You Can Stop Panicking: Study Says 25 Cups Of Coffee A Day Won’t Kill You
For most of us, coffee is life blood. We can’t function without it, let alone get our socks on the right feet and make it out the door. Somewhere on the path to adult-ing, we traded our mocha-chai lattes for a double-espresso shot and some days, that’s not even enough.
At work, our breaks revolve around coffee and you can only hope that the clumsy interns steer clear of the communal coffee machine should disaster strike because, in that scenario, there will be no prisoners.
But when it comes to coffee and health, there have been mixed messages and a lot of confusion. Some research suggests that drinking coffee improves health, while other studies are quick to advise people to cut down their consumption as they perceived coffee to cause a stiffening of the arteries, putting pressure on the heart and increasing the likelihood of stroke or heart attack. That alone is enough to convert most of us to tea.
Thankfully, a new study funded in part by the British Heart Foundation, found that drinking five cups of coffee a day was no worse for the arteries than drinking less than one cup. What’s more? In their analysis of 8,000 people across the United Kingdom, even those who drank up to 25 cups a day were no more likely to experience stiffening of the arteries than someone drinking less than a cup a day.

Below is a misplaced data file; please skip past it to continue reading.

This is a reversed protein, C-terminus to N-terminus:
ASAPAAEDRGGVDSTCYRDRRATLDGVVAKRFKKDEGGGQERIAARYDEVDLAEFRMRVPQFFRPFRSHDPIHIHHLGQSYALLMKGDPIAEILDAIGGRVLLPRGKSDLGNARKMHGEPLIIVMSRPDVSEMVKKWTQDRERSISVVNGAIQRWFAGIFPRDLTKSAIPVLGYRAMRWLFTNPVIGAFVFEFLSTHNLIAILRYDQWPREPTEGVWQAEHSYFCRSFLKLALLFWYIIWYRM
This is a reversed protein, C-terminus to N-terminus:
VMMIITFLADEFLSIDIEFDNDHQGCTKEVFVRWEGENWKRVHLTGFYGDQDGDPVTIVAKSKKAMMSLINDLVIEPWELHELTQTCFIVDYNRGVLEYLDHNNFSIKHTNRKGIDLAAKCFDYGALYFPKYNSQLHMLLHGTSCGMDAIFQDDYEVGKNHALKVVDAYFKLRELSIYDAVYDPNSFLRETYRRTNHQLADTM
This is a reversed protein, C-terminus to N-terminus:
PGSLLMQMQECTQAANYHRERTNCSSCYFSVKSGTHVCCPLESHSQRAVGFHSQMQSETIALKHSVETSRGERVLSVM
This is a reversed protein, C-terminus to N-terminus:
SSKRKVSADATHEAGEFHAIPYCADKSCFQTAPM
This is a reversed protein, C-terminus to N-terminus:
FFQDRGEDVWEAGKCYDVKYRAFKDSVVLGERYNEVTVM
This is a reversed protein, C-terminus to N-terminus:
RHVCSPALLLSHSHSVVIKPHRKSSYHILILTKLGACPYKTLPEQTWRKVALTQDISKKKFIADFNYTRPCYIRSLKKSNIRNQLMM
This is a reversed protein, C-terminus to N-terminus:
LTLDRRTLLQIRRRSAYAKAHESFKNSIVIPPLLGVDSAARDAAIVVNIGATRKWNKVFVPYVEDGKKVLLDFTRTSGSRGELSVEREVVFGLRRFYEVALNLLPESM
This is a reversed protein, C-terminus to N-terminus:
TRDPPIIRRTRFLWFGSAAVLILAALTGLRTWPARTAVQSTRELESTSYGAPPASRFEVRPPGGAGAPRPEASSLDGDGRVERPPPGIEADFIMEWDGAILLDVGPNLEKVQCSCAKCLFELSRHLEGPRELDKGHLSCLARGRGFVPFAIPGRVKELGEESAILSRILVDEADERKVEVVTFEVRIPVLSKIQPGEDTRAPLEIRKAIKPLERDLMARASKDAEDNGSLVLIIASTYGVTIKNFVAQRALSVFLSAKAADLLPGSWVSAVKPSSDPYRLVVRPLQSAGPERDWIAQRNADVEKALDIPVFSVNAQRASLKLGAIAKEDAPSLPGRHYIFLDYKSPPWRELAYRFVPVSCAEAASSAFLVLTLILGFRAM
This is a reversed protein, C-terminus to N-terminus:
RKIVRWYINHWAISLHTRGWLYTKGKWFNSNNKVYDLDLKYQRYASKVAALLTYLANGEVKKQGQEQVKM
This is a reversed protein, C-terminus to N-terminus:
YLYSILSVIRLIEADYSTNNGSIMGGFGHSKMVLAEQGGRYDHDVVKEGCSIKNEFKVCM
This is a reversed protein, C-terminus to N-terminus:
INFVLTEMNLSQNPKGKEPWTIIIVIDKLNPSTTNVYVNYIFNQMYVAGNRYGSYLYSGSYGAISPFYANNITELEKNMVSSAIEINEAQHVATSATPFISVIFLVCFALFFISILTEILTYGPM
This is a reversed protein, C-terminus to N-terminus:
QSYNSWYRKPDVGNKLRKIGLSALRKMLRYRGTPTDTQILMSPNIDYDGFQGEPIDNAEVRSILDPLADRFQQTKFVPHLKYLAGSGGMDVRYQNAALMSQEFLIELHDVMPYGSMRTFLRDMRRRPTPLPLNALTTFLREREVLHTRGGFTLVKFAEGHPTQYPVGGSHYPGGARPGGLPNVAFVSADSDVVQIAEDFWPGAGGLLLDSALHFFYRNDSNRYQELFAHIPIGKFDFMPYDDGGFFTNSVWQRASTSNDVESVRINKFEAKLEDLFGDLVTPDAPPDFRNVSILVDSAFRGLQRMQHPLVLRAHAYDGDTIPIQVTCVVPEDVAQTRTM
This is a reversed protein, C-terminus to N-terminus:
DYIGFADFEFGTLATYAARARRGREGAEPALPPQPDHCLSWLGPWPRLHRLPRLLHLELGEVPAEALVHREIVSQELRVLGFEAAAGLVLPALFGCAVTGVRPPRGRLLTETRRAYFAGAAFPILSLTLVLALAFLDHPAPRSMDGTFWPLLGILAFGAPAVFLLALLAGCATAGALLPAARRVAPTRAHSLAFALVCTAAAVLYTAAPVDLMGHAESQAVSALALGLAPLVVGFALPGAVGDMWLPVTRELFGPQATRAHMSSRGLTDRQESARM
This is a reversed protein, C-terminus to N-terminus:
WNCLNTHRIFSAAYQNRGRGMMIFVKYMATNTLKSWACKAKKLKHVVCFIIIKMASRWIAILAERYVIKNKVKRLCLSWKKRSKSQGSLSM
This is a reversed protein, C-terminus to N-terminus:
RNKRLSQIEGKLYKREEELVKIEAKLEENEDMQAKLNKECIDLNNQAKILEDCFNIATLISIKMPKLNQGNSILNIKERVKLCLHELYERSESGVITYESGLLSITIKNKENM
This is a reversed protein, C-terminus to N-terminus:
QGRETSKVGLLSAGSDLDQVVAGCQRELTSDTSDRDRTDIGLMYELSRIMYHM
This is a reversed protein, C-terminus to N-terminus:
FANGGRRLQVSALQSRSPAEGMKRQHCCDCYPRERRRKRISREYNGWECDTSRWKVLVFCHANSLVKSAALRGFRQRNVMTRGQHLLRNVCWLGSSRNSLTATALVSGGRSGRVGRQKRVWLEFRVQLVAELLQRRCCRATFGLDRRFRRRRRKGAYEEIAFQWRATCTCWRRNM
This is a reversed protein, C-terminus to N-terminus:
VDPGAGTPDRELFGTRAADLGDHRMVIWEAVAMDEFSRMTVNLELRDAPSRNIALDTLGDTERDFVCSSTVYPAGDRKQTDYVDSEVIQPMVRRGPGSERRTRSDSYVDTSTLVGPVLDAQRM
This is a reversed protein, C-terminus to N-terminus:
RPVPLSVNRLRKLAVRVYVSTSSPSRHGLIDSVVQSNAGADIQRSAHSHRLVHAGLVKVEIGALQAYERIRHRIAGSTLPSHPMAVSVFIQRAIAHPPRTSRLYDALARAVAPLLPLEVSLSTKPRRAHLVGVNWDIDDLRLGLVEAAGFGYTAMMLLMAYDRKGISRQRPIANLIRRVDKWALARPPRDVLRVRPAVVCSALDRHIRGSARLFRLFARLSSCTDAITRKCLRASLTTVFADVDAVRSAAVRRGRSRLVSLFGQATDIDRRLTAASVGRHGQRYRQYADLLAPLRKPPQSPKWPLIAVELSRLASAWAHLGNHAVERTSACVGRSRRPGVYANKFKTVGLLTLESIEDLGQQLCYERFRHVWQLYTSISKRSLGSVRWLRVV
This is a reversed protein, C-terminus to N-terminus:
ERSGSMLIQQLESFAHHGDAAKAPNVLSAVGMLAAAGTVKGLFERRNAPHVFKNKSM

Scientists from Queen Mary University of London divided 8,412 people into three groups, with each self-reporting its coffee consumption. The first group was made up of people who drank less than one cup of joe a day; the second made up of those who drank between one and three cups; ad the third group consisted of those who drank more than free. If you thought three cups of coffee was basically your morning wake-up call let alone daily total, there were some people who drank 25 cups a day. So yeah, you can probably rest easy. That said, the study excluded people who drank more than 25 cups of coffee a day. Considering that would mean more than one cup of coffee an hour, if the person never slept, it’s probably for the best as that is addict territory right there.
Participants in the study were then given MRI heart scans and infrared pulse wave tests. Researchers accounted for factors like age, gender, ethnicity, smoking status, weight, blood pressure, diet, and alcohol consumption, but still the findings can only be described as music to our ears.
“Drinking more than three cups of coffee a day did not significantly increase the stiffness of blood vessel compared to people who drink one cup or less a day,” Kenneth Fung, data analyst at Queen Mary University of London, told CNN in an interview.
Fung went on to add, “The main message for people to take away from this is that coffee can be enjoyed as part of a healthy lifestyle, and coffee lovers can be reassured by this result in terms of blood vessel stiffness outcomes.”
Fung does go on to clarify that the study is not advocating for coffee drinkers to go out and guzzle 25 cups a day, but to rather drink within recommended guidelines.
Interestingly, the research also indicates that moderate to heavy coffee drinkers are more likely to be male, smoke, and consume alcohol more regularly. But as Professor Metin Avkiran, associate medical director at the British Heart Foundation, said in a press release: “This research will hopefully put some of the media reports in perspective, as it rules out one of the potential detrimental effects of coffee on our arteries.”